The draw of credit cards is that they let us make purchases we can’t currently afford while deferring payment. We are free to charge whatever we choose and settle the debt whenever we please. But if you don’t take advantage of a limited time deal, you’ll have to pay a fee for the ability to borrow money from a bank in order to make purchases. This cost is represented by interest fees added to the outstanding balance. Paying only the minimum amount due each month rather than the entire amount due at the end of each month could end up costing you much more than you might anticipate.
All credit card statements now include a small box that reads “Minimum Payment Warning.” It explains to you in plain language how long it will take you to pay off the debt on your credit card if you only make the minimum payments. The warning box is highlighted in yellow in example #1 below.
Example No. 1
The balance is quite low in example #1. If a client has a financial emergency and cannot afford to pay off the charges right away, it will only cost them a little amount to spread them out over a few months (less than one dollar). Higher balances result in the bigger issue. Check out example #2 now.
The balance for this customer is around $4,800. The warning box makes it quite clear that he will pay more than $10,000 over the course of 18 long years if he merely pays the minimal payment each month. Therefore, the actual cost of making minimal payments is nearly $4,000 in extra interest fees and 15 years of monthly payments. The term of this debt is reduced to just three years when the payment is raised to $166 and maintained there until the balance is paid. The distinction is astounding.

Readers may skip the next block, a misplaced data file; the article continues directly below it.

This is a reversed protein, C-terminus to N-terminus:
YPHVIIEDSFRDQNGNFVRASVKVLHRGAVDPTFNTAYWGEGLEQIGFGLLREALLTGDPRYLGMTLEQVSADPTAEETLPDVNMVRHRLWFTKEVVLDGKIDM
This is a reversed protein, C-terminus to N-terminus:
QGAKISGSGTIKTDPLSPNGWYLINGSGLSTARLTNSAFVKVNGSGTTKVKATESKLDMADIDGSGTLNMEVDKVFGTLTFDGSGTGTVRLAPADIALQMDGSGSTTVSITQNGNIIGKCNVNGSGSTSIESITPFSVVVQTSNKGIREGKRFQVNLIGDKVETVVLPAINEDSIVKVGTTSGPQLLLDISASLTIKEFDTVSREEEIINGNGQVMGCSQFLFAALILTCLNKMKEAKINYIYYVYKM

lowering the minimum payment
The fact that minimum payments are required on an ongoing basis, even though they only represent a small portion of the total amount owed, stems from the fact that as the outstanding balance decreases, so does the minimum payment amount. Any sustained rise in the payment amount will noticeably reduce the debt’s life and overall cost, sometimes dramatically. For instance, if the cardholder can afford to continue making the same $108 monthly payment, the debt will be settled in around six years. If you want to fiddle with the numbers, you don’t have to do the math in your brain. Enter your information after searching for “credit card repayment calculator” online. Here is a good one from State Farm.
Can I really afford that?
If you’re tempted to charge a purchase that you can’t now afford to pay in full, check out this true cost calculator first. The interest rate on the credit card accounts shown above is 15.24 percent. Costing $399 is the 64GB iPod Touch. If this buyer wants one and can only afford to pay $25 a month toward the debt, he will need to pay it off over the course of 18 months, which will result in an iPod that will end up costing him roughly $450. He can extend the payment term to 32 months and spend roughly $490 for the iPod if his monthly payment is only $15. In fact, many credit cards only demand a minimum payment of 2% of the debt, which is typically not less than $10. In that situation, our iPod customer can pay for his purchase over the course of 57 months, or 4.75 years, for a total of $564 (41 percent more than the initial purchase price). Is what you want really that much more expensive?